SI.9 to Cost €168m in 2014 | Non-Residential Sector

by Bregs Blog admin team

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SI.9 to Cost €168m in 2014 |  Non-Residential Sector

Based on current information for non-residential projects,  SI.9 could cost the economy €168m per annum. To put it another way thats a 9.7% surcharge on every shop, warehouse, office, production facility completed, school, hospital bed for which the consumer has no tangible benefit.

Towards the end of February 2014 we did an overview of the possible cost of SI.9. In a recent post we tabled a revised cost estimate of €532m per annum for residential projects. We have drawn on recent information from the industry, current market rates for construction and the additional workload estimated by construction professional bodies and specialists. Given recent input regarding implementation the following costs excludes the minority non qualifying works in accordance with Building Control Management System (BCMS) data to date. Information suggest most small non-residential projects qualify under SI.9.

SI.9 ANNUAL COST FOR PRIVATE NON-RESIDENTIAL PROJECTS (€606m qualifying)

  • Increased costs for private non-residential (€606m @ 7%)=   €42.4m
  • Cost to private non-residential- delays(€606m @ 4%) *=         €24m
  • SUBTOTAL  PRIVATE NON RESIDENTIAL =                      €66.4m

SI.9 ANNUAL COST FOR SOCIAL INFRASTRUCTURE PROJECTS (€753m qualifying)

  • Increased costs for social infrastructure (€753m @ 7%)=         €52.7m
  • Cost to social infrastructure projects- delays (€753m @ 2%)=  €15m
  • SUBTOTAL  SOCIAL INFRASTRUCTURE=                            €67.7m

Previously we completely discounted qualifying buidings and structures that come under SI.9 associated with Infrastructure.

SI.9 ANNUAL COST FOR PRODUCTIVE INFRASTRUCTURE PROJECTS (€374m qualifying)

  • Increased costs for productive infrastructure (€374m @ 7%)=  €26.2m
  • Cost to productive infrastructure- delays (€374m @ 2%)=        €7.5m
  • SUBTOTAL  PRODUCTIVE INFRASTRUCTURE                    €33.7m

The above figures, when added to the costs to residential, suggest a cost to the economy every year of €700m for SI.9. Do the benefits of SI.9 outweigh the costs?

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Assumptions in compiling the above figures:

  • Commencement figures verified with the Building Control Management System (BCMS) to date indicate completions will be at best similar to 2012 (optimistic)- this is dependent on current levels improving significantly.
  • Figures are based on 2012 construction outputs from Forfas report (table 2.12 (p16) Value and volume of construction output, 2012-2012E; Source: DKM Economic Consultants analysis for Forfás, 2012). See link below.
  • We have discounted non-residential and social infrastructure sector outputs by 10% (we assume €1.359bn qualifies under SI.9 ) to take into account minor works that are exempt from SI.9 as registered on the BCMS to date.
  • We have not factored in any projects abandoned and postponed  due to SI.9, or capital budgets not spent. This will have a significant impact.
  • A minimum 3 week delay is assumed on all projects due to increased administration and paperwork, lack of Local Authority resources, invalidations at completion and commencement etc. Delays for non residential projects have further turnover/ trading costs for SME’s, offices, manufacturing etc. in addition to 3-5 week delay noted above and we have factored in 4% for this figure.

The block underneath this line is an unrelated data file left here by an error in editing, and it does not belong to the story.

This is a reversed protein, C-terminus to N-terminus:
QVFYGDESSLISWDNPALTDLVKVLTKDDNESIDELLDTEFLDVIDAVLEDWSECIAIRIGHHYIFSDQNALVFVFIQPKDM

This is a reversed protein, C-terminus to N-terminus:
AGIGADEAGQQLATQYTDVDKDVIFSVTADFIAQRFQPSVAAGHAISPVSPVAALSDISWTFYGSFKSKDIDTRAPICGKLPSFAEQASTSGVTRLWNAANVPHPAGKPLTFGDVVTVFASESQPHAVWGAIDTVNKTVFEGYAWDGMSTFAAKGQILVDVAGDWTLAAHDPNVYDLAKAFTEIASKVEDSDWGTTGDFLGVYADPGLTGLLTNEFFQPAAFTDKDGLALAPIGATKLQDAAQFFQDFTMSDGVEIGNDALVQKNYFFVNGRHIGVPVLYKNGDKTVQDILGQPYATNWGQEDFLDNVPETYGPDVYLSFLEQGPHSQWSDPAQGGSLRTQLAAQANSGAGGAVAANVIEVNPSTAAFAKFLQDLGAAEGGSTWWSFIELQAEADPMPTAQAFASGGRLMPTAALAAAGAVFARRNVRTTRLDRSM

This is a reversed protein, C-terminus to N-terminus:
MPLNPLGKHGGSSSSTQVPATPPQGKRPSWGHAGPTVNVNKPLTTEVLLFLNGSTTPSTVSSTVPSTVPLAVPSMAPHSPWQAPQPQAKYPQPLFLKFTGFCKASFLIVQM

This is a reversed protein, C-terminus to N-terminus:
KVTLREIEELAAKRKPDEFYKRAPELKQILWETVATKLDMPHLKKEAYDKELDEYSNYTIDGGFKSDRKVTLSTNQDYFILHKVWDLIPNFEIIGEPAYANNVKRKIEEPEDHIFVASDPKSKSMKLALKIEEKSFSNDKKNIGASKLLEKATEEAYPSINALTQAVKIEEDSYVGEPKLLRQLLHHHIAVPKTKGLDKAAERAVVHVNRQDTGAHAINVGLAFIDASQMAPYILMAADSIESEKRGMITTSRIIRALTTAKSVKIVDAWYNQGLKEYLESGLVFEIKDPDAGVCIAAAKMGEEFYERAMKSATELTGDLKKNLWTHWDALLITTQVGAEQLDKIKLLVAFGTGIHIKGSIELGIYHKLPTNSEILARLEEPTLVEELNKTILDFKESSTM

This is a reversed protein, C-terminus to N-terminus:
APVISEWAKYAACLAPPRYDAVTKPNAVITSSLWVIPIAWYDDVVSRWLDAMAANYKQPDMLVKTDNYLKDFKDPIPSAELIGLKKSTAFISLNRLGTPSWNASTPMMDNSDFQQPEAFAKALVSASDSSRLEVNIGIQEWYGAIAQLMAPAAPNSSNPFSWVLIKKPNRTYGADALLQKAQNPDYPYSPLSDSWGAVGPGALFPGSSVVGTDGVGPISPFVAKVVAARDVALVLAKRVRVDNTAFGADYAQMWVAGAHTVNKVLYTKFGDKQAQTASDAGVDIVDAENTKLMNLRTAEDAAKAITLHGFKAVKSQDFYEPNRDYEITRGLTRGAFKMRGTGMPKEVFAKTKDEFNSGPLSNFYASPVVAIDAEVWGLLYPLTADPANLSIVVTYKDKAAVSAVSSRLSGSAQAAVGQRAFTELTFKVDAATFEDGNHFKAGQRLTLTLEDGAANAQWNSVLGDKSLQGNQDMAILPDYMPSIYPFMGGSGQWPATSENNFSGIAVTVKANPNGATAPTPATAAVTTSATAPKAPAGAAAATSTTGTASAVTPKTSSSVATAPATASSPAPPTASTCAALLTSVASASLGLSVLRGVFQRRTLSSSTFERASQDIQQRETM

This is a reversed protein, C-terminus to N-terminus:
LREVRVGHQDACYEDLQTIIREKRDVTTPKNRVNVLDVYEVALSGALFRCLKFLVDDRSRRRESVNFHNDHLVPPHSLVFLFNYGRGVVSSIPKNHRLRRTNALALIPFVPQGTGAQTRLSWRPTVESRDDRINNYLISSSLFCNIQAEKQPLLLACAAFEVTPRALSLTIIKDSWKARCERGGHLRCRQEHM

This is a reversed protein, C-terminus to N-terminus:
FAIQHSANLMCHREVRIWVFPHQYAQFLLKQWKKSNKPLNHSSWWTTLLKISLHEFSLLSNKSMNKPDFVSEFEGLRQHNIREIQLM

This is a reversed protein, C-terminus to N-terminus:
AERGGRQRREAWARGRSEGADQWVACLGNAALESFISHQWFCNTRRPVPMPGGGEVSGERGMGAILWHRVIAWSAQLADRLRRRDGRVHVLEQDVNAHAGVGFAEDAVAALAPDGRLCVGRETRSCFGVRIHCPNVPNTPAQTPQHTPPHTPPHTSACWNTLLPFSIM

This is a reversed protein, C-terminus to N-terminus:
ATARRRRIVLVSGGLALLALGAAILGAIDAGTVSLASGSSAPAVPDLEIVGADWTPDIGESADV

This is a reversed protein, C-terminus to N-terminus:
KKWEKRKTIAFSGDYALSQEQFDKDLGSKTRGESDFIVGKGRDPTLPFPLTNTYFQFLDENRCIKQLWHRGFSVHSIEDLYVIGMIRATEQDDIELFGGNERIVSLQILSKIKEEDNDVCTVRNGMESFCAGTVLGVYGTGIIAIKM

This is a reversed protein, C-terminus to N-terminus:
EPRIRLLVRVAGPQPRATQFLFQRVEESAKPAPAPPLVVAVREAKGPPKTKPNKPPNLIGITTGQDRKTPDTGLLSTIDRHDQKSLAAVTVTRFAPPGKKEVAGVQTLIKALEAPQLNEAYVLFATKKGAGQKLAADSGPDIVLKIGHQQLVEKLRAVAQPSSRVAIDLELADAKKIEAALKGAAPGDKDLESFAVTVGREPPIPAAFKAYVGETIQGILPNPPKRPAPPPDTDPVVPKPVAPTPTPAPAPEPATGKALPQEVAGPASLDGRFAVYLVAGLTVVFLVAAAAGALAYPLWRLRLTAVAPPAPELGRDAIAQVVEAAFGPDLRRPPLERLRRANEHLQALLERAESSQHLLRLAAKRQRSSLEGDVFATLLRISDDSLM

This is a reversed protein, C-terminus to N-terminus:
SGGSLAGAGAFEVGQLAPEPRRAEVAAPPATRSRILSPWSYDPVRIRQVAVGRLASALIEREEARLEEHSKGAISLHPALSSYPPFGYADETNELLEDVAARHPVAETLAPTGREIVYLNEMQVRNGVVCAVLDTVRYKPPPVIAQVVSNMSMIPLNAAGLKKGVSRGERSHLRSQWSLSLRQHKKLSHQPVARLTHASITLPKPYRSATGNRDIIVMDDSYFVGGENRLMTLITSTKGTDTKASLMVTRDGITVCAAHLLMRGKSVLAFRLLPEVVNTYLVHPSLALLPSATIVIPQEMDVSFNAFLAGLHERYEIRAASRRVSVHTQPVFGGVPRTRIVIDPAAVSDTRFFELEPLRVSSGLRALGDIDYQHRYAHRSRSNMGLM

• We have excluded extra costs for all sub-certifier roles, ancillary certifiers and sub-contractors, other insurance costs etc.
  • SI.9 cost: Professional sources indicate 2-3% for certifier roles (DC, AC, Ancillary Certifiers), 3-5% for defensive specifications; total average increase of 7% on capital cost.
  • Non residential projects comprise Industry (324m), commercial (207m), agricultural (90m), tourism (31m), worship (21m); subtotal is 673m. We are discounting output by 10% to exclude minor works where SI.9 does not apply along with simple repair and maintenance works to give €606m as qualifying under SI.9.
  • Social infrastructure includes education (€492m), health (€266m), public buildings (€79m), other social (€63m), totaling €900m. For this exercise we have excluded other social (assumed exempt public sector projects) and reducing the net total by 10% to allow for projects exempt from SI.9, and simple repairs and maintenance work. This gives €753m which qualifies under SI.9.
  • Productive infrastructure is all qualifying new buildings associated with this sector: roads, water services, airports/seaports, energy, transport, communications. In line with total new-build costs in the Forfas report we have discounted this heavily down from a total spend of €2.878bn to €415m. This figure is further discounted to assume 10% projects do not come under SI.9 giving a qualifying total of €374m. This number when added to previous figures corresponds to a cumulative total of €4.3bn quoted in the Forfas report for total new build output excl R&M construction.
  • The above estimates are non-exhaustive and are based on a number of assumptions. As more exact figures become available we will refine costs further.

Link to Forfas report here:

Extract off Forfas report table 2.12 p 16

forfas report table 2.12 p16
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